Related – on Securing debit and credit cards

I wanted to elaborate a bit on the PIN side. Six digits would buy you approximately a million possible PINS. And the time factor of 30 seconds per PIN means one would have to run through a million (10^6) PINS in 30 seconds to use the card. You’d need to try 33,333 PINS per second. That’s not impossible but extremely difficult and beyond the reach of most people.

And it doesn’t guarantee you’ll break the PIN. It’d be better if you knew the algorithm that generated the PIN. That’s what happened to RSA recently – someone got a hold on the algorithm. But that was fixed by the changing the something you know portion from 4 characters to 8 characters. Order of magnitude more difficult to hack, or so they think.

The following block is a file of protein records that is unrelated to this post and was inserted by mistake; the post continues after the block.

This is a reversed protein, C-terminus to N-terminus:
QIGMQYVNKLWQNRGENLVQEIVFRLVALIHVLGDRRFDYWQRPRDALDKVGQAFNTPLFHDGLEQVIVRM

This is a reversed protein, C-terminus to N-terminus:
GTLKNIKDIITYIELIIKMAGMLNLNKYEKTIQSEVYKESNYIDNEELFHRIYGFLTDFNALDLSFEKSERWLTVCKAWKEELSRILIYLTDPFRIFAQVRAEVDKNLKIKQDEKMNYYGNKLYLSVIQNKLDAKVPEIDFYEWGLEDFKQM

But with all of that in mind – I’ll revise my suggestion. To make a transaction you must know be in physical possession of the card, your regular 4 to 8 character PIN, plus the six characters from the Authentication app. And it would programmaticly trivial to make it so the PIN you know could be prepended, appended or maybe in the middle of the six generated digits. It would have the effect of expanding the ‘PIN’ composite to 14 positions if we choose an 8 digit PIN. That means 100,000,000,000,000 or a hundred trillion possible PINS give or take a few hundred thousand since the known PIN will always be the same, only it’s position would change. Keep the same 30 second limit on the authentication PIN and it means they have to scan 3,333,333,333,333 or 3.3 Trillion per second. Now we’re talking.

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